On the Bookshelf: New work by faculty
From journalism to classics to religion and race, SF State professors are making important contributions to their fields. Here is a sampling of new books by faculty:
Videojournalism: Multimedia Storytelling (Focal Press)
As news organizations ramp up production of multimedia content, including audio slideshows and online videos, journalists are required to do more and more to tell a captivating story. But many are thrust into the relatively new role of "videojournalist" without training on how to operate a camera, capture candid footage and edit the material into something worth watching. In Videojournalism: Multimedia Storytelling, Professor of Journalism Ken Kobre provides a crash course on what are quickly becoming essential skills for the modern journalist. Kobre and several contributors cover the entire process of creating video content, from finding a good story to shooting quality footage to writing a script and editing. The book also discusses issues of ethics and the law as well as how to market a story to media outlets.
The Pregnant Male as Myth and Metaphor in Classical Greek Literature (Cambridge University Press)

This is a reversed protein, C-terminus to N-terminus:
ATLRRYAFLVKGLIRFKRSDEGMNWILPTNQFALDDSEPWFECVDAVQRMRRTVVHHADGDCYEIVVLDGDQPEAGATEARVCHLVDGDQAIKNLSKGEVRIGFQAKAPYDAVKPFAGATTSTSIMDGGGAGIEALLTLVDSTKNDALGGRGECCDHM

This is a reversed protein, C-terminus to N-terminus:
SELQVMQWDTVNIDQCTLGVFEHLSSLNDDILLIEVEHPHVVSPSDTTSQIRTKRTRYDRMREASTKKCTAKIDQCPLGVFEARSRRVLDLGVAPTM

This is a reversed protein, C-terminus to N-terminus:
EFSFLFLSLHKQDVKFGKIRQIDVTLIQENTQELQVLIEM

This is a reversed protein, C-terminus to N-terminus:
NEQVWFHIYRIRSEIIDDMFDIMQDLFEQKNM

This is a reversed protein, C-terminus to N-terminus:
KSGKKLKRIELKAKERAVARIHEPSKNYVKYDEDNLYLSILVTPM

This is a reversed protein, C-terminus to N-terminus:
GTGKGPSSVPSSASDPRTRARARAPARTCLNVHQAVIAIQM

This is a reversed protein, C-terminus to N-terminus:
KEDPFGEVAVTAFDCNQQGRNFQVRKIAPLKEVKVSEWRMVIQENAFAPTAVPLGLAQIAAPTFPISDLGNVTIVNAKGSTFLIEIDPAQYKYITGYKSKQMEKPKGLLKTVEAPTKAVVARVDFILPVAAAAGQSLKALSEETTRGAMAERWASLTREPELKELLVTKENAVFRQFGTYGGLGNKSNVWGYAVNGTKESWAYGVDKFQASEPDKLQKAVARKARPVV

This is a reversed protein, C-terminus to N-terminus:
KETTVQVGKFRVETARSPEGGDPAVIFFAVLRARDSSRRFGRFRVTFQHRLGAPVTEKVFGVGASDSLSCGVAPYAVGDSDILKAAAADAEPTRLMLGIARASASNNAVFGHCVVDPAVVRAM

The image of a man giving birth is deployed often in classical Greek literature, and in The Pregnant Male as Myth and Metaphor in Classical Greek Literature, Chair of Classics David Leitao traces the image's history in the fifth and fourth centuries B.C. Starting as a scientific concept used in Greek embryology, which suggested the male alone created new life, the image later evolves into a metaphor that indicates ownership or authorship -- "paternity," as it were -- of an idea, work of art or piece of legislation. The image eventually becomes a means by which ancient Greeks examined such issues as the origin of the embryo's soul, the nature and origin of thought and creativity, legitimacy of birth and civic status, and ownership of intellectual property. Leitao explores the image of the pregnant male in Greek myths such as the birth of Dionysus from Zeus' thigh and of Athena from Zeus' head, as well as in Plato's metaphorical account of the pursuit of knowledge in the Symposium.
Sustaining Faith Traditions: Race, Ethnicity and Religion among the Latino and Asian American Second Generation (NYU Press)
As they grow older, the children of Asian American and Latino immigrants will shape American race relations and religion. Sustaining Faith Traditions: Race, Ethnicity and Religion among the Latino and Asian American Second Generation, co-edited by Associate Professor of Asian American Studies Russell Jeung, looks at the experiences of this crucial group of Americans. Today's immigrants are from Asia and Latin America and therefore cannot shed their racial and ethnic identities as rapidly as European immigrants from decades past. Jeung and his collaborators look at how race, ethnicity and religion intersect for second-generation Americans from a diversity of religious backgrounds, including Christianity, Buddhism, Hinduism, Judaism and Islam.
"On the Bookshelf" highlights new books written by SF State faculty. Check back for more from SF State professors.